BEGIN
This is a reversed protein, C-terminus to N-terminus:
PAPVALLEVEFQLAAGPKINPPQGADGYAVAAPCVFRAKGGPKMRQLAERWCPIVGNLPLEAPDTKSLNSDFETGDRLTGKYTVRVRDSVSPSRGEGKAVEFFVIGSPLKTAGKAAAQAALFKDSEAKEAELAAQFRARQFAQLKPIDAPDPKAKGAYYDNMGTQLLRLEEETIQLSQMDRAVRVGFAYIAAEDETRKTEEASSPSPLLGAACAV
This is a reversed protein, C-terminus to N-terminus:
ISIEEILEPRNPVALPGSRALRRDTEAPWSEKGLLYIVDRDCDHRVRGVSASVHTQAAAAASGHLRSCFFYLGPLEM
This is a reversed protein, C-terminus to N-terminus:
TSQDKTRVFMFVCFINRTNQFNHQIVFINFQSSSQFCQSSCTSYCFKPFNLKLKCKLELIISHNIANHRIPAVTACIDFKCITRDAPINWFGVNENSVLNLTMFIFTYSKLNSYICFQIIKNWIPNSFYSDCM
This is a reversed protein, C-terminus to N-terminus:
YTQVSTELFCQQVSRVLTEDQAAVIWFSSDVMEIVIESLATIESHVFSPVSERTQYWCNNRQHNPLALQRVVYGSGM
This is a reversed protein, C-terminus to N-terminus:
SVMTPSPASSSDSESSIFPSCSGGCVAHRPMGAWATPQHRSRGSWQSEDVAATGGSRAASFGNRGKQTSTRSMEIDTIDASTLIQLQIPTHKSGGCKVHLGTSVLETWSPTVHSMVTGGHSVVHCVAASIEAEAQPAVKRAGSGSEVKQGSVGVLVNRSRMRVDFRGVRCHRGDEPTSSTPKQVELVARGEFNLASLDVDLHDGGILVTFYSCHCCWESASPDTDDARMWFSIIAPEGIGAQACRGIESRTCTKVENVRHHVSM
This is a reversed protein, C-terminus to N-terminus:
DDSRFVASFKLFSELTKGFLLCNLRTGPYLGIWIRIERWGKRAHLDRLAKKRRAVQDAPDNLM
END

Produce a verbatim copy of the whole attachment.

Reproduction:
This is a reversed protein, C-terminus to N-terminus:
PAPVALLEVEFQLAAGPKINPPQGADGYAVAAPCVFRAKGGPKMRQLAERWCPIVGNLPLEAPDTKSLNSDFETGDRLTGKYTVRVRDSVSPSRGEGKAVEFFVIGSPLKTAGKAAAQAALFKDSEAKEAELAAQFRARQFAQLKPIDAPDPKAKGAYYDNMGTQLLRLEEETIQLSQMDRAVRVGFAYIAAEDETRKTEEASSPSPLLGAACAV
This is a reversed protein, C-terminus to N-terminus:
ISIEEILEPRNPVALPGSRALRRDTEAPWSEKGLLYIVDRDCDHRVRGVSASVHTQAAAAASGHLRSCFFYLGPLEM
This is a reversed protein, C-terminus to N-terminus:
TSQDKTRVFMFVCFINRTNQFNHQIVFINFQSSSQFCQSSCTSYCFKPFNLKLKCKLELIISHNIANHRIPAVTACIDFKCITRDAPINWFGVNENSVLNLTMFIFTYSKLNSYICFQIIKNWIPNSFYSDCM
This is a reversed protein, C-terminus to N-terminus:
YTQVSTELFCQQVSRVLTEDQAAVIWFSSDVMEIVIESLATIESHVFSPVSERTQYWCNNRQHNPLALQRVVYGSGM
This is a reversed protein, C-terminus to N-terminus:
SVMTPSPASSSDSESSIFPSCSGGCVAHRPMGAWATPQHRSRGSWQSEDVAATGGSRAASFGNRGKQTSTRSMEIDTIDASTLIQLQIPTHKSGGCKVHLGTSVLETWSPTVHSMVTGGHSVVHCVAASIEAEAQPAVKRAGSGSEVKQGSVGVLVNRSRMRVDFRGVRCHRGDEPTSSTPKQVELVARGEFNLASLDVDLHDGGILVTFYSCHCCWESASPDTDDARMWFSIIAPEGIGAQACRGIESRTCTKVENVRHHVSM
This is a reversed protein, C-terminus to N-terminus:
DDSRFVASFKLFSELTKGFLLCNLRTGPYLGIWIRIERWGKRAHLDRLAKKRRAVQDAPDNLM